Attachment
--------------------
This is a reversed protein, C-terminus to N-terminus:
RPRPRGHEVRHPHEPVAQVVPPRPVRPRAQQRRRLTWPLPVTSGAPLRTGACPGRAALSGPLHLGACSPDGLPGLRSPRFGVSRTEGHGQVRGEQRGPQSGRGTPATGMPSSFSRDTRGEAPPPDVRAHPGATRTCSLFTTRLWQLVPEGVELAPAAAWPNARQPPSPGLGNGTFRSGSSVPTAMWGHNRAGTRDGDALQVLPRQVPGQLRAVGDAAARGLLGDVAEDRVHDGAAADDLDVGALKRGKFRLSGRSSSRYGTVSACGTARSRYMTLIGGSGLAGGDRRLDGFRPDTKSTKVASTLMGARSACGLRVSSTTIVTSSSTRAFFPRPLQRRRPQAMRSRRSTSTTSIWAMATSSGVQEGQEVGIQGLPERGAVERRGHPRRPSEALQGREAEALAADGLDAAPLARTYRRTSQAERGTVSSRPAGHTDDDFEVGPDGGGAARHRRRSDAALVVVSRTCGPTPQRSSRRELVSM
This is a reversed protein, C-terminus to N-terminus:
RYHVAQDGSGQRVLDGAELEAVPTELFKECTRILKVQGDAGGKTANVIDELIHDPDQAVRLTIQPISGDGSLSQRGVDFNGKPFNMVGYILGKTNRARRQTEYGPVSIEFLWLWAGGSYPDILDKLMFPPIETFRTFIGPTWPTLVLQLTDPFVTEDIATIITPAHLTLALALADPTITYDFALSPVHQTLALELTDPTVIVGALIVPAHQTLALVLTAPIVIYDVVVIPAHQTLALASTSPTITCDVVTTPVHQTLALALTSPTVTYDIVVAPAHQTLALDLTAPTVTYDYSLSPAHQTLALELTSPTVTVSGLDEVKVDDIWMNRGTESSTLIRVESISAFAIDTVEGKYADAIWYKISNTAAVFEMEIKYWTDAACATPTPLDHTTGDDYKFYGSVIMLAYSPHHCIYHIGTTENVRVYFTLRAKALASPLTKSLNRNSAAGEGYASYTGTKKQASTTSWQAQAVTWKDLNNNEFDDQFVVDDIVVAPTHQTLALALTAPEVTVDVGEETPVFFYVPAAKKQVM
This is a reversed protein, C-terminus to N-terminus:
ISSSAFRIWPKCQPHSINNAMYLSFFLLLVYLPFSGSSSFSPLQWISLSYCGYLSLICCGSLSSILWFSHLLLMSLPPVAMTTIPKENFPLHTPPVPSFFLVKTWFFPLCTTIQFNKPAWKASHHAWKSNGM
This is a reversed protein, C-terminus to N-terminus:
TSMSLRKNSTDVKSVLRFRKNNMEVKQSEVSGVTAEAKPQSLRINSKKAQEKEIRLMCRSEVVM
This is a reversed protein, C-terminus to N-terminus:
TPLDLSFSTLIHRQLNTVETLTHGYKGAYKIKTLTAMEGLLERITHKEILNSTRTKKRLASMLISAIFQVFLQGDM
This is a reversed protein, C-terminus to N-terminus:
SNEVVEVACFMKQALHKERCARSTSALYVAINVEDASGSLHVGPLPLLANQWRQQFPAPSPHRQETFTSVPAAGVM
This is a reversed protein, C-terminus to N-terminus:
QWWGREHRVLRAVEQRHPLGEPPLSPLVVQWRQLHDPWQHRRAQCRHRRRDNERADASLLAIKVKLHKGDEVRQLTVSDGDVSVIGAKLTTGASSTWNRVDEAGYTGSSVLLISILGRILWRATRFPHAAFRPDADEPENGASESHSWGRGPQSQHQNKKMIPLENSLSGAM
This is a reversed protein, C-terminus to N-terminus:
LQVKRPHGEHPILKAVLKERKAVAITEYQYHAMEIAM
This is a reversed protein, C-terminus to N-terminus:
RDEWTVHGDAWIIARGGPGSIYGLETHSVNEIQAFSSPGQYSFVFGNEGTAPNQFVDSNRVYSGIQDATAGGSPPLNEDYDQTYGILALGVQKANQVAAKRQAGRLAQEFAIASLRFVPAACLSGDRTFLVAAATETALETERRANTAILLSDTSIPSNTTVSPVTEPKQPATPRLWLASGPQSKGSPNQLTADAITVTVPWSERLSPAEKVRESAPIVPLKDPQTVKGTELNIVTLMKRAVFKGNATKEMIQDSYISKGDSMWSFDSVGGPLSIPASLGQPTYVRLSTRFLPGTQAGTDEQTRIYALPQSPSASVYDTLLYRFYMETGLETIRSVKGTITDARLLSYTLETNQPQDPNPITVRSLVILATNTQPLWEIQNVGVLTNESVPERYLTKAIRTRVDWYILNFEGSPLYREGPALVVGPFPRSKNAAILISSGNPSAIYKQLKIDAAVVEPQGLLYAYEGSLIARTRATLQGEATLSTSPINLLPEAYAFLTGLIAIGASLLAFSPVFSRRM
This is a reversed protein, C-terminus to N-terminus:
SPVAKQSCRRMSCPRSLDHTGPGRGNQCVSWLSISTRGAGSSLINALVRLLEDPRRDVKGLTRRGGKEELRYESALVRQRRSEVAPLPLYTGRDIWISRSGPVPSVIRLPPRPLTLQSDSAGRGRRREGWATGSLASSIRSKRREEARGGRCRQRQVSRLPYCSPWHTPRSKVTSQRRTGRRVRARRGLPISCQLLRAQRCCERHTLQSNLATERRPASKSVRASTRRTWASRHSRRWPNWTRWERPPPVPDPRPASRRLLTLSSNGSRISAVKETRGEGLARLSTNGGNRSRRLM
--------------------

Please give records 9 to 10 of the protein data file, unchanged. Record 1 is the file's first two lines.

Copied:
This is a reversed protein, C-terminus to N-terminus:
RDEWTVHGDAWIIARGGPGSIYGLETHSVNEIQAFSSPGQYSFVFGNEGTAPNQFVDSNRVYSGIQDATAGGSPPLNEDYDQTYGILALGVQKANQVAAKRQAGRLAQEFAIASLRFVPAACLSGDRTFLVAAATETALETERRANTAILLSDTSIPSNTTVSPVTEPKQPATPRLWLASGPQSKGSPNQLTADAITVTVPWSERLSPAEKVRESAPIVPLKDPQTVKGTELNIVTLMKRAVFKGNATKEMIQDSYISKGDSMWSFDSVGGPLSIPASLGQPTYVRLSTRFLPGTQAGTDEQTRIYALPQSPSASVYDTLLYRFYMETGLETIRSVKGTITDARLLSYTLETNQPQDPNPITVRSLVILATNTQPLWEIQNVGVLTNESVPERYLTKAIRTRVDWYILNFEGSPLYREGPALVVGPFPRSKNAAILISSGNPSAIYKQLKIDAAVVEPQGLLYAYEGSLIARTRATLQGEATLSTSPINLLPEAYAFLTGLIAIGASLLAFSPVFSRRM
This is a reversed protein, C-terminus to N-terminus:
SPVAKQSCRRMSCPRSLDHTGPGRGNQCVSWLSISTRGAGSSLINALVRLLEDPRRDVKGLTRRGGKEELRYESALVRQRRSEVAPLPLYTGRDIWISRSGPVPSVIRLPPRPLTLQSDSAGRGRRREGWATGSLASSIRSKRREEARGGRCRQRQVSRLPYCSPWHTPRSKVTSQRRTGRRVRARRGLPISCQLLRAQRCCERHTLQSNLATERRPASKSVRASTRRTWASRHSRRWPNWTRWERPPPVPDPRPASRRLLTLSSNGSRISAVKETRGEGLARLSTNGGNRSRRLM